– The Mysterious Origin and Supply of Oil

At my University, the faculty have had a recent “impromptu” debate concerning the need for “intellectual diversity” in the academy. While I normally would immediately jump onto this band wagon, I am recalcitrant. Let me explain why. I believe that diversity of ideas is perhaps the most important diversity we should seek. Now, our various cultures, ethnic groups, and such will strongly influence our ideas and our views, but it is the interaction of competing ideas that leads to growth. So why am I reluctant? Well, in this debate, it is boiled down to the simply Cartesian either/or argument, pitting political conservatism against political liberalism. I think, first, that most debates in the academy are not political. Well, at least, not debates or discussions relevant to our disciplines. Take this artticle for instance. Here we have the commonly accepted view of the creation of “crude oil” that posits that oil is truly a “fossil fuel” created from great pressures and ancient organic materials. Along comes another theory that puts forward the notion that it is not created in this fashion at all–that it comes from deep within the Earth.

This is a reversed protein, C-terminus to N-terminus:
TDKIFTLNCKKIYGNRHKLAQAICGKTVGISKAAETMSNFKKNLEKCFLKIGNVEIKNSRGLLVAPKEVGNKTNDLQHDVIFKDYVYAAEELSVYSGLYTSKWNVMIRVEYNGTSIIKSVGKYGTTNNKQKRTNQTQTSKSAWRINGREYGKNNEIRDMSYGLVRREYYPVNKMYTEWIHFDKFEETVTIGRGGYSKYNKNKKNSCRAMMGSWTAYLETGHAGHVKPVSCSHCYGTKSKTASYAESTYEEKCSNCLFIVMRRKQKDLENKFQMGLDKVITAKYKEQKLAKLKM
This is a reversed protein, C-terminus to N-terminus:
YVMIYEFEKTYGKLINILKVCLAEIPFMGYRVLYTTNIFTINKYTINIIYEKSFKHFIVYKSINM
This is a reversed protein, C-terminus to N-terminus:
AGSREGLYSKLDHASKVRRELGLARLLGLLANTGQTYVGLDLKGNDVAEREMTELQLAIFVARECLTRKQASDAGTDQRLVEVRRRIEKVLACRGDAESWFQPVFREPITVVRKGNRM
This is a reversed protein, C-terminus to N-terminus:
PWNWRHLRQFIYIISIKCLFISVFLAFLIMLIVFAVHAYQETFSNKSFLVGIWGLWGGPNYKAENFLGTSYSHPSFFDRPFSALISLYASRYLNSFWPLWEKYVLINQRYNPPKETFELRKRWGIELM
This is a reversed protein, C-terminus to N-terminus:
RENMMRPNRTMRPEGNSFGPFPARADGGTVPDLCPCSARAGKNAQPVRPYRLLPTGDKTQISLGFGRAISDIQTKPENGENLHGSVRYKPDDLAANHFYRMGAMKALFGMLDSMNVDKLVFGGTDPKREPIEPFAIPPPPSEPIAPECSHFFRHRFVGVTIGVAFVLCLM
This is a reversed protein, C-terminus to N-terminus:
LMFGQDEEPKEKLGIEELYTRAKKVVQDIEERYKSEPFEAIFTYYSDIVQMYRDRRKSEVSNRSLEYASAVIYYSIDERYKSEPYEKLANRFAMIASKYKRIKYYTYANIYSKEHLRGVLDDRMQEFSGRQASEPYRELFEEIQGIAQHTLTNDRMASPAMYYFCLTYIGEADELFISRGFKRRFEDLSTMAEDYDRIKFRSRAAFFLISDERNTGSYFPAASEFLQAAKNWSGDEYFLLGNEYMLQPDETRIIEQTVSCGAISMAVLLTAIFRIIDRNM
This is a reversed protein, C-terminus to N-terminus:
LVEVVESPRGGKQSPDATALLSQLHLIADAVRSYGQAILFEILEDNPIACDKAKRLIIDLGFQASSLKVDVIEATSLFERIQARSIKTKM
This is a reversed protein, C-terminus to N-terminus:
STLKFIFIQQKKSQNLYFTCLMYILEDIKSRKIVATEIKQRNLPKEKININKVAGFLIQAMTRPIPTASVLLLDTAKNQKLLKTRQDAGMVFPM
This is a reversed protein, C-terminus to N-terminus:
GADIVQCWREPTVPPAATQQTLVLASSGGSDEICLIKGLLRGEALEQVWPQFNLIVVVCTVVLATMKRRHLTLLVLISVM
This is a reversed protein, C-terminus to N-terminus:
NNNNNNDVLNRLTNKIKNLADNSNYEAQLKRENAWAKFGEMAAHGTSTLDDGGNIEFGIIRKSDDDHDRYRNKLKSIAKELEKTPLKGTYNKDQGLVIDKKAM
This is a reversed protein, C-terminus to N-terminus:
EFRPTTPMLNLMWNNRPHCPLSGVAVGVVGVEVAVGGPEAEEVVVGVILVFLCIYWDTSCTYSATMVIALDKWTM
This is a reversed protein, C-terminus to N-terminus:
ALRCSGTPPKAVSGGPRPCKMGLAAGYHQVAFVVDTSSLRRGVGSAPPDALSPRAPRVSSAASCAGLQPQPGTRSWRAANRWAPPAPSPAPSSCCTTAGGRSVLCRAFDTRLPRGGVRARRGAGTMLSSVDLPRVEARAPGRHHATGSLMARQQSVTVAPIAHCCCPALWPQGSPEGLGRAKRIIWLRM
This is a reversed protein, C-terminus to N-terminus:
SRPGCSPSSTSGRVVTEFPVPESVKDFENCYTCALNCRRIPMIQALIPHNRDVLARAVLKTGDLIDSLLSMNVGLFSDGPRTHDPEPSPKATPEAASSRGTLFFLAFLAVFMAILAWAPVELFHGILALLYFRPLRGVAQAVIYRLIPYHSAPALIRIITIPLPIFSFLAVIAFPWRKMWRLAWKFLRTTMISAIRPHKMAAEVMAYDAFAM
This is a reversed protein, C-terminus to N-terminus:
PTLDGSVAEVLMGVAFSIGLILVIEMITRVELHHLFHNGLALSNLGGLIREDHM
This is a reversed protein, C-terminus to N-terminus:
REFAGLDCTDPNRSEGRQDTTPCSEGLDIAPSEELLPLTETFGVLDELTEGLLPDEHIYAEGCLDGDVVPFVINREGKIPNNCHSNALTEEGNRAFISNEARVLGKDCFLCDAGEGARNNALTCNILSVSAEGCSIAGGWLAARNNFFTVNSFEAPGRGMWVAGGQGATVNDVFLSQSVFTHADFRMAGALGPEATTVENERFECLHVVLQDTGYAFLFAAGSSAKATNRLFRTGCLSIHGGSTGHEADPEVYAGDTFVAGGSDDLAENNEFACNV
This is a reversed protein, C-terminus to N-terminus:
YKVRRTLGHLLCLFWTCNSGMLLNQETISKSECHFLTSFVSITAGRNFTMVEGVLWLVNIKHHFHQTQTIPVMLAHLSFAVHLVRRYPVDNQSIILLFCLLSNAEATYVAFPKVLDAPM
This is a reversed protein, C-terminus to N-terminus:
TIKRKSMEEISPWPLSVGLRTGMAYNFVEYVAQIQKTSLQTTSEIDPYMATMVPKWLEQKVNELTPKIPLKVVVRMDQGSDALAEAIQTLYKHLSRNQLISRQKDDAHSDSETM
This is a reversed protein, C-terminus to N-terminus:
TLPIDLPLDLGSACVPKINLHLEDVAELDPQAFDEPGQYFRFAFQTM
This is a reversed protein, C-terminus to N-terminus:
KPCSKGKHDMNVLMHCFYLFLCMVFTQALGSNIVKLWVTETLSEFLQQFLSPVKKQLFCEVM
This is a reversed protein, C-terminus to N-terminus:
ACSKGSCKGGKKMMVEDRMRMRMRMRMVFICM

An excerpt: – The Mysterious Origin and Supply of Oil: “The idea that petroleum is formed from dead organic matter is known as the ‘biogenic theory’ of petroleum formation and was first proposed by a Russian scientist almost 250 years ago.

In the 1950’s, however, a few Russian scientists began questioning this traditional view and proposed instead that petroleum could form naturally deep inside the Earth.

This so-called ‘abiogenic’ petroleum might seep upward through cracks formed by asteroid impacts to form underground pools, according to one hypothesis. Some geologists have suggested probing ancient impact craters in the search for oil.”

So here we have competing ideas–a diversity in ideas that now can be put forward, challenged, and tested. Which is the conservative one, and which the liberal? Well, while one might actually be able to be labeled conservative (the older theory having the upper hand) neither theory is inherently “political.”

So let’s encourage diversity, let’s embrace diversity. But let’s do it as appropriate for our disciplines. Let’s follow accepted, rigorous methodologies, and let’s all work to expand our minds, and contribute to the body of knowledge, rather than close doors, close minds, and protect our limited views of the world.

The Prof